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Author: Subject: Named Wildflowers of Baja 2012
standingwave
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[*] posted on 5-22-2012 at 01:27 PM
Named Wildflowers of Baja 2012


If these pics are too big for comfortable display on your screen there are smaller ones here

Thanks goes to ecomujeres for identifying the plants in these pictures.

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As time and fortune pleased all six of my previous winter trips to Baja were dry ones. This year was different. Four hard rains came in November and promised an explosion of colour. For your enjoyment here are some pictures taken as the desert bloomed. I've found a few names, please add any that you know.

Only once did the rain fall during the day. This early morning downpour had muddy rivers running from the campground to the ocean in a matter of minutes.
1. Rain! :-)

2. Lotus, trefoil of some kind (Lotus sp.) 

3. Harfordia macroptera

4. Bolsa de Conejo (Harfordia Macroptera) Rabbit's Purse


5. Harfordia macroptera

6. Wishbone plant (Mirabilis sp., such as M. crassifolia)

7. Wishbone plant (Mirabilis sp., such as M. crassifolia)

8. Solanum hindsianum
Mariola (Solanum Hindsianum) Nightshade


9. Snapdragon (Antirrhinum sp.)

10. Storksbill, Filaree (Erodium cicutarium)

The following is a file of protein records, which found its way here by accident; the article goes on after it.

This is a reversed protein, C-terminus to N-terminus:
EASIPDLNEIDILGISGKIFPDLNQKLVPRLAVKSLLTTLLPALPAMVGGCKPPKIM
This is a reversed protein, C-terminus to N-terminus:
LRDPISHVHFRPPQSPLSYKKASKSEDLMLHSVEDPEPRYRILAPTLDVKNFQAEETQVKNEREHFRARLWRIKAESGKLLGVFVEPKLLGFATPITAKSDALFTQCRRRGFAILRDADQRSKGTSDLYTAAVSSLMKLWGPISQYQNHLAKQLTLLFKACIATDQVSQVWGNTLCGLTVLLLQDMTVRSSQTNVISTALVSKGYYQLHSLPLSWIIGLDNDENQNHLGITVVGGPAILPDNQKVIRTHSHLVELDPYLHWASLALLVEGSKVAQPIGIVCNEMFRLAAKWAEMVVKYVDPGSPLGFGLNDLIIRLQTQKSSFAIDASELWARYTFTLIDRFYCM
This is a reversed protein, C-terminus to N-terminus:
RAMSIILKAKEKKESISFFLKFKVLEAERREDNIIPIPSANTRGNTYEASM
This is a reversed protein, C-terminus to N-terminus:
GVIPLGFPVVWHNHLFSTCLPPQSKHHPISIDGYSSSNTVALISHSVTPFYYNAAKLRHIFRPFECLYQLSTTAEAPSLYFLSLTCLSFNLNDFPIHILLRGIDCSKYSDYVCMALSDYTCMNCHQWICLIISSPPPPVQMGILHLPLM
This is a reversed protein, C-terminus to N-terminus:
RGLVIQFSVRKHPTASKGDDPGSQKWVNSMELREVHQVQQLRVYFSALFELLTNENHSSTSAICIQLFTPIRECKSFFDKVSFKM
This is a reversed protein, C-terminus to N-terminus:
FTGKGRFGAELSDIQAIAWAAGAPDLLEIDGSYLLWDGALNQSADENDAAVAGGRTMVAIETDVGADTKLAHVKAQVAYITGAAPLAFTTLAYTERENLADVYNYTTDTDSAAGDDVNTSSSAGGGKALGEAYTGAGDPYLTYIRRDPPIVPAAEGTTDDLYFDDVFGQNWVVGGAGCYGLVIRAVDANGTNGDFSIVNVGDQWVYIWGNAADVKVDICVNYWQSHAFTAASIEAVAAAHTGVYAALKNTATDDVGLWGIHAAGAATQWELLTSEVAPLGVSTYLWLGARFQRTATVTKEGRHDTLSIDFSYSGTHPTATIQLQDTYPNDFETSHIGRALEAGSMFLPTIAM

11. Storksbill, Filaree (Erodium cicutarium)

12. Palo Adan (or Ocotillo) flower (Fouquieria splendens or F. diguetii)

13. Cochemiea, biznagita (Cochemiea sp.) 

14. Barrel cactus (Ferocactus sp.)

15. from what little of the plant that is visible, it looks like a Hedgehog cactus. Species with yellow flowers is Echinocereus maritimus, very common in the area you described.

16. Fish hook cactus (Mammillaria dioica)

17. Coastal agave leaves (Agave shawii) 

18. Coastal agave flowers (Agave shawii)

19. Coastal agave new inflorescences (Agave shawii)

20. Guayacán (Viscainoa geniculata)

21. Evening primrose (Camissonia sp.)

22. Marigold (likely Dyssodia anthemidifolia, “fetid” marigold)

23. Looks like a species of brittlebush (Encelia sp.)

24. Apricot globemallow (Sphaeralcea ambigua)
Mal de Ojo (Sphaeraicea Ambigua) Desert Mallow, Desert Hollyhock


25. Coreocarpus parthenioides var. parthenioides

26. Desert dandelion (Malacothrix californica)

27. Desert dandelion (Malacothrix californica)

28. Crystalline Iceplant (Mesembryanthemum crystallinum)

29. Snapdragon (Antirrhinum sp.) looks like the same as #9

30. Cliff spurge (Euphorbia misera)

31. Sand mat (Euphorbia sp.)

32. Blue sand lily (Triteliopsis palmeri) 
http://www.gf.state.az.us/w_c/edits/documents/Tritpalm.d.pdf

33. Blue sand lily (Triteliopsis palmeri)

34. Sand verbena (Abronia umbellatum is my guess from what I can see of non-hairy leaves) Nyctaginaceae=4-o’clock family

35. Verbena sp. (not related to #34, Verbenaceae=verbena family)


36. Tronador (Cardiospermum corindum)


37. Lichen

38. a closeup of the leaves of Erodium, #10-11 (or perhaps the leaves of Chia (Salvia columbariae))

39. Grass is Saltcedar (Monanthochloe littoralis) and fleshy plant is Saltwort (Batis maritima)

40. Seablite (looks like Suaeda esteroa)

41. new leaves of slenderleaf iceplant (Mesembryanthemum nodiflorum)

42. bead-like, red leaves of Seaside Calandrinia (Cistanthe maritima)

43. Drawing a blank on the red-leafed plant, but pictured with a prickly, white-flowered species of the borage family, such as Cryptantha sp.


Dodder (Cuscuta sp.), orange thready stems and whitish buds parasitizing an underlying annual Portulaca species


45. flower and mature leaves of Seaside Calandrinia (#42)

46. Crystalline Iceplant (Mesembryanthemum crystallinum)